Scout officials, youths dedicate camp upgrade
Resident Norm Smith recalled a Boy Scout campout in the early 1960s, when a Scout leader took him and others out to Chilkoot Lake in an old school bus.
“We tried setting up tents. It was raining so hard and it was so cold, we climbed in our sleeping bags and got back in the bus. A couple of us tried to sleep, but you could see your breath. When we woke up in the morning, there was a couple inches of new snow on the ground. Then we drove back to town.”
Fast forward 50 years.
Smith was among about 20 residents and Scout leaders Saturday who joined a dozen Venturer Scouts at a dedication of improvements at the Scout camp on Mount Riley. The facility includes a woodstove-heated cabin that sleeps about 20, a covered, campfire pavilion about 60 feet in diameter, and a large restroom facility, including six showers.
“It’s awesome that they’ve got flush toilets and electric hot water. That’s probably better than some (Scouts) have at home,” Smith said. “We’ve come a long way.”
Smith’s daughter was among Scouts who camped out Friday night at the cabin, as heavy rains and wet snow fell outside.
Saturday’s picnic and activities culminated the first phase of work to create “The Chilkoot High Adventure Base” here, serving Scouts from the Lower 48 and around the world. Scout executive Cliff Crismore of Anchorage, who came to Haines Saturday, said the next phase would include construction of a dining hall, additional cabins and storage facilities.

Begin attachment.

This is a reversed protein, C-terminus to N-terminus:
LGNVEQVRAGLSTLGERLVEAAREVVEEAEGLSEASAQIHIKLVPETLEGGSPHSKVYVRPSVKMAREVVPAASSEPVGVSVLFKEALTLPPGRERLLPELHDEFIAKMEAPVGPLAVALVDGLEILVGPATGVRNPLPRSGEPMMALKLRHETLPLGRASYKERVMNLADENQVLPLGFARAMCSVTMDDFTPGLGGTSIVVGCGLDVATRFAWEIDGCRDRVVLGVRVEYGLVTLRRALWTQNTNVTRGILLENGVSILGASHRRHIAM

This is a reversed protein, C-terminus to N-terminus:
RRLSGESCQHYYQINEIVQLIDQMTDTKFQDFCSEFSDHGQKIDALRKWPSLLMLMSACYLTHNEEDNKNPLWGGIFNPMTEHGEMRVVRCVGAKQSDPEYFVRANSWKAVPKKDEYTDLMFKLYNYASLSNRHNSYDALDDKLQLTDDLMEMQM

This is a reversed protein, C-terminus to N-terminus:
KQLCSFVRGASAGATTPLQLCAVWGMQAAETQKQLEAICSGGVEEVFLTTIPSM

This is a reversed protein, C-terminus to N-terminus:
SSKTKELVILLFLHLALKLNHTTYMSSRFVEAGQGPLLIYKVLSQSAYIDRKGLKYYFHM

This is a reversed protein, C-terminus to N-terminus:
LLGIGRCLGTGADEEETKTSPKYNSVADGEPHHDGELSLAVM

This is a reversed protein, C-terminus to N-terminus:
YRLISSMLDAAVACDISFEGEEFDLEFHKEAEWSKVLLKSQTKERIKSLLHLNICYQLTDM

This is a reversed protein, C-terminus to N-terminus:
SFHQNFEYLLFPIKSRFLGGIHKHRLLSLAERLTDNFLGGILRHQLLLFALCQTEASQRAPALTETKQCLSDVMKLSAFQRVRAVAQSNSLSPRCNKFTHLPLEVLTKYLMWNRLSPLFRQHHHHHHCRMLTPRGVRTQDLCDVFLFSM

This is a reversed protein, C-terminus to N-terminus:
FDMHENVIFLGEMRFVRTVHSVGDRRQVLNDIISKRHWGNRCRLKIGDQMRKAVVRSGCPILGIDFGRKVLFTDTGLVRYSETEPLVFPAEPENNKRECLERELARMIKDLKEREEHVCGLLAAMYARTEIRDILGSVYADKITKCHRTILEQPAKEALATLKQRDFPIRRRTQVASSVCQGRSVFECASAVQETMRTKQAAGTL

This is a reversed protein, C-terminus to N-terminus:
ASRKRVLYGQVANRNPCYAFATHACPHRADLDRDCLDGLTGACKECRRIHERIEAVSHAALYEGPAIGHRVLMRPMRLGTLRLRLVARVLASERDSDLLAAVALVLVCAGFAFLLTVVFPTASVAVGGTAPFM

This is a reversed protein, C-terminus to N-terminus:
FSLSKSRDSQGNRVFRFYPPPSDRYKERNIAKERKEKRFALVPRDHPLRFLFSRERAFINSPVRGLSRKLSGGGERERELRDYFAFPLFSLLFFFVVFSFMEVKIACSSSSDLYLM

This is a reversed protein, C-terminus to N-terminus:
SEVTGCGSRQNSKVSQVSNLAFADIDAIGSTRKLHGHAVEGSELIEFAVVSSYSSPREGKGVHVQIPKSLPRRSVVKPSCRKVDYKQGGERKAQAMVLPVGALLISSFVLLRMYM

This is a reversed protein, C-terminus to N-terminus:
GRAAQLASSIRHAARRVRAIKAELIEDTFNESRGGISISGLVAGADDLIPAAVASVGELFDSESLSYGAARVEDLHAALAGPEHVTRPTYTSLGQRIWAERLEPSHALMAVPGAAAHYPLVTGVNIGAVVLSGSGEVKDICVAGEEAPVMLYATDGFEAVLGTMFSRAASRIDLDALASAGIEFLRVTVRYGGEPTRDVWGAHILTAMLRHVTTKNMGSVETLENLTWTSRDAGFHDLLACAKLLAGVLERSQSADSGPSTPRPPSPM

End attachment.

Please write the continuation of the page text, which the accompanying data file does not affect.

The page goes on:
Under the program, groups of 40 Scouts would use the facility as a jumping-off point for activities like sea kayaking and hiking around Haines or Southeast. Four groups participated in activities last summer.
The camp is the only such facility in Southeast and one of five statewide. “The state’s big enough and diverse enough that the activities we do here may not be the same as those up north,” Crismore said.
The camp also will be open to use by the community, Crismore said.
Completion of the restroom raises total investment in the camp to $535,000, including in-kind donations. About $300,000 in legislative grants paid for construction of restrooms and a well and septic tank.
The camp is located at 2.75 Mile Mud Bay Road on 28 acres donated by the Haines Borough.
Sean Gaffney, whose International Wilderness School is partnering with the Scouts to provide activities, said the site of the camp puts it in close proximity to activities. There’s a link to the Mount Riley hiking trail and the Haines Sportsman’s range is close.
Gaffney said contractor Ira Henry worked beyond expectations to build the restroom between last winter’s record snows. “This facility stands to do community good in a couple different ways,” Henry said.
John Schnabel, who started a local trust to boost Scouting here, turned out Saturday. Schnabel built the pavilion with recycled roofing and leftover pipeline and recently secured a $5,000 donation from the Discovery Channel for the Scouts. Schnabel said he was encouraged by the Great Alaska Council’s plans for the site.
Scouts at Saturday’s cook-out participated in team-building activities in the rain. Chris Turner, 17, was among youths taking a break next to the fire in the pavilion. He said he appreciated the improvements, including no longer relying on an outhouse. “The bathrooms are clean and warm. Everything’s looking great,” he said.